It’s definitely the end of the month—time to stretch my creativity by cooking with a limited set of resources! I’ve been doing a lot of freezer diving over the past few days, and last night’s dinner was no exception, but around here, fresh produce usually ends up being the star. Among the little fresh produce I had left was a ruddy head of treviso radicchio, and I decided to build our dinner around it. Being a chicory, radicchio is quite a bitter vegetable, making it a good accent for salads. It also mellows somewhat if it is cooked, and is hearty enough to hold up to braising, grilling, or roasting. I cut half of the head into long wedges through the root end, which held the leaves together (the rest went back in the fridge for another meal). After a brief marinade in a garlicky balsamic vinaigrette scented with rosemary, I roasted my wedges until the stems were tender and the edges were crisp, and grated a little Parmesan over the top as they came out of the oven.

We had a few rockfish fillets in the freezer saved from earlier in the month, so, fitting into the pseudo-Italian theme of the night, they went on the menu simply dredged in a little flour and Parmesan and baked in the oven (yes, I am aware of the fish+cheese=BAD rule, but I’m a rebel, lol). To tie in with the radicchio further, I dragged the fillets through the balsamic marinade before coating them. But it still felt like the meal was missing something—starch. We were out of potatoes, rice or quinoa didn’t feel appropriate, and pasta felt like too much work. I started thinking a bean puree would work nicely, since cannellini beans are a natural Italian pairing with radicchio. But this would have necessitated advance planning, since I cook all my beans from a dry state now rather than buying cans. Fortunately, I had some cooked black-eyed peas in the freezer, doled out in 1-cup portions. I dumped them from the baggie straight into a pot of chicken stock to thaw and break down a bit, along with a few tablespoons of frozen leek slices, a pinch of rosemary, and a big scoop of balsamic-infused minced garlic saved from the radicchio marinade—that flavor really informed the whole plate. Once the beans started to fall apart, I ran my immersion blender through it and gave it a little while longer to thicken up while the fish finished cooking.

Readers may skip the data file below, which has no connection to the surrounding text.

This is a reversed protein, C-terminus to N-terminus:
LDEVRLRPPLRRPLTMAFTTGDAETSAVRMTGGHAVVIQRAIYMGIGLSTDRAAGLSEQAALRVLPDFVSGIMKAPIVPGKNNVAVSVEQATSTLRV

It didn’t make for an exciting photograph, but the whole dish worked really nicely. The crust on the rockfish had good flavor eve if it didn’t crisp up as much as I would have liked—next time I’d pan-sauté it instead of just chucking it in the oven next to the radicchio. The black-eyed pea puree looked like spackle, but tasted garlicky and smooth, with occasional hints of piney rosemary and tangy-sweet balsamic. It paired perfectly with the roasted radicchio, which retained a remnant of its bitterness through the acidic marinade. Jeremy saved his radicchio for last and found it too bitter. I ate bites of everything together and the flavors balanced nicely, with the strongly flavored radicchio elevating the milder items.

Balsamic-Roasted Radicchio

1/4 C olive oil
1/4 C balsamic vinegar
1 tsp dried rosemary leaves, crumbled (or 1 T fresh chopped rosemary)
3 garlic cloves, finely chopped
1/4 tsp kosher salt
Freshly grond black pepper
1 head radicchio, quartered through the root
Grated Parmesan cheese, for garnish

Place the vinegar, olive oil, rosemary, garlic, salt, and pepper in a large bowl or Ziploc bag and mix well. Add the radicchio and gently toss so that it is well coated. Cover and let marinate at room temperature for about 1 hour.

Preheat the oven to 425F. Remove the radicchio from the marinade and arrange it in a greased baking pan. (I used the remaining marinade to season my bean puree and dredge my rockfish fillets.) Place in the oven and roast until the edges of the radicchio are crisp and almost beginning to look burnt, about 20 to 25 minutes. Grate Parmesan cheese over top as it comes out of the oven. Can be served hot or room temperature.

Source: Adapted from Todd English on Good Morning America.

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